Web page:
While the need for risk assessment is undisputed, the substantial equivalence concept in food safety needs close examination. Should the concept be used in future negotiations of international instruments, guidance on proper application should be spelled out to avoid the concept becoming a decision threshold to exempt genetically modified products from rigorous safety assessments.

In the risk management area, the precautionary approach is being referenced more frequently in international instruments since the United Nations Conference on Environment and Development (UNCED, Rio de Janeiro, 1992). The extent to which the precautionary approach is actually practised at the national level is unknown. However, the small number of second-generation biosafety and food safety laws that were reviewed do tend to refer to a precautionary approach explicitly. Guidance for applying such an approach to modern biotechnology may need to be promulgated at the international level to ensure consistent application worldwide.

Traceability is an emerging risk management tool within the biosafety and food safety areas. It could be useful where illegal export, import or release is suspected, and where environmental damage has occurred or where unforeseen food toxicity has been identified. The role of traceability in risk management at international and national levels is becoming more widely accepted and, where technically feasible, it may be useful for negotiators and lawmakers to take into consideration as they create new legal instruments.

Socio-economic effects. There is an emerging trend to take socio-economic considerations into account. Governments may need assistance in this respect, particularly in capacity building and technical guidance. The first study did not go into these questions at any length. In future work, more attention to socio-economic questions will be required. It may be desirable to commission a follow-up study addressing these issues, which can also cover countries other than those examined in the study. A more holistic approach to decision-making may result in a more accurate consideration of costs and benefits in the regulatory decision-making process.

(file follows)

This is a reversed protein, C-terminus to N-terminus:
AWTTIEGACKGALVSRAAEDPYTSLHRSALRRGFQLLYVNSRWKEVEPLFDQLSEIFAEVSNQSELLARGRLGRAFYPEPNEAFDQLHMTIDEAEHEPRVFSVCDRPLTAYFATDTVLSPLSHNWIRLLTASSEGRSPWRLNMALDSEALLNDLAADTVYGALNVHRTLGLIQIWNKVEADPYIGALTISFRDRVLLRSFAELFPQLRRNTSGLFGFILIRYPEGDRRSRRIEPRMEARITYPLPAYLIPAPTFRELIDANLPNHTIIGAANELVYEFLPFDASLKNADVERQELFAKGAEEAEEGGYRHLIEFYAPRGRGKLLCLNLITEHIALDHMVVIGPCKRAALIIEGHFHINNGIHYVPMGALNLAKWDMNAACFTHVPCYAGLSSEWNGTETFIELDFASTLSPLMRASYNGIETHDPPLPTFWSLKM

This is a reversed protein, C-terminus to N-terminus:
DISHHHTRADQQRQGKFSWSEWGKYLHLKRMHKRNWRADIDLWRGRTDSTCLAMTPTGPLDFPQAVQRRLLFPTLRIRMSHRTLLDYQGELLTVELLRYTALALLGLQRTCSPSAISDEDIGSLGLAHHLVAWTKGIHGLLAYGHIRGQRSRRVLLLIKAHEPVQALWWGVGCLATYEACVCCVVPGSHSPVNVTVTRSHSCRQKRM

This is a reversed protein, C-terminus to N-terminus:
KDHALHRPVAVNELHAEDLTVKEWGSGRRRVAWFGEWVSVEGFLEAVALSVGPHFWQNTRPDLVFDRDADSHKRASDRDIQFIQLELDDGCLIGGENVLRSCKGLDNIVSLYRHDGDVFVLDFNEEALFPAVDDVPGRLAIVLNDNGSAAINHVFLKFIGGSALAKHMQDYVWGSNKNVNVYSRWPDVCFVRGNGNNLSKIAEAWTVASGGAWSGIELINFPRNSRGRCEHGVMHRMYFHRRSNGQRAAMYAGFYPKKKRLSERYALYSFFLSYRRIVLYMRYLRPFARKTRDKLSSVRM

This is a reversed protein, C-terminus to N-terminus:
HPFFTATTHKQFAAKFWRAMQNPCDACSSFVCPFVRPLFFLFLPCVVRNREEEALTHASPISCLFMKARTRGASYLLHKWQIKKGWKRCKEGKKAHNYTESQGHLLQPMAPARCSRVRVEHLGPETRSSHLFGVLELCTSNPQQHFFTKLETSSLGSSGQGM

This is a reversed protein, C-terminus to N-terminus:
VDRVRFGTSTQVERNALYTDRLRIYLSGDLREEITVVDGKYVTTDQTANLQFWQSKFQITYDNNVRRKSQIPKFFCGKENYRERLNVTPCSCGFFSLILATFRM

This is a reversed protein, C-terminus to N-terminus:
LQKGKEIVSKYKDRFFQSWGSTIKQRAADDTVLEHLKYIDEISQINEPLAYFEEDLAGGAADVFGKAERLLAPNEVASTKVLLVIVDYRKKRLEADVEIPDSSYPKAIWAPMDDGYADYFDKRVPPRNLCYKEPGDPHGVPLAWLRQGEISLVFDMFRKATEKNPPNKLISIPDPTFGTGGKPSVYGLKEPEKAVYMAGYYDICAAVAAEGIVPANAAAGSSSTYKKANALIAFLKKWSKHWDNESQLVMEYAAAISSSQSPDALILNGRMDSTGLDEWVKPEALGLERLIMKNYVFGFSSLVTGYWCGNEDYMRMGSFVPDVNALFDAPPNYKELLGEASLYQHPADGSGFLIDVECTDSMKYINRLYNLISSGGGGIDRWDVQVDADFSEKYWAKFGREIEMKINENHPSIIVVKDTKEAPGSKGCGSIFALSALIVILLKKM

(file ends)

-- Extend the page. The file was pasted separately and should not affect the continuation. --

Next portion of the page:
Accountability. It is essential to ensure greater accountability in the decision-making process, which will require the reasons for decisions taken to be made publicly available, as well as provision for judicial or administrative review. These areas are at present underrepresented in international instruments, and only a handful of the national level instruments reviewed refer to all of them.

3 The TRIPS Agreement is Annex 1C of the Marrakech Agreement Establishing the World Trade Organization, signed in Marrakech (Morocco) on 15 April 1994 (see ).
4 The International Union for the Protection of New Varieties of Plants (UPOV) is an intergovernmental organization with headquarters in Geneva (Switzerland). It is based on the International Convention for the Protection of New Varieties of Plants, as revised since its signature in Paris on 2 December 1961. The objective of the Convention is the protection of new varieties of plants by an intellectual property right (see ).
5 The Thirty-first Session of the FAO Conference adopted the finalized text of the International Treaty on Plant Genetic Resources for Food and Agriculture (November 2001). This treaty is the outcome of several years of negotiations to revise the International Undertaking on Plant Genetic Resources, in harmony with the Convention on Biological Diversity (see ).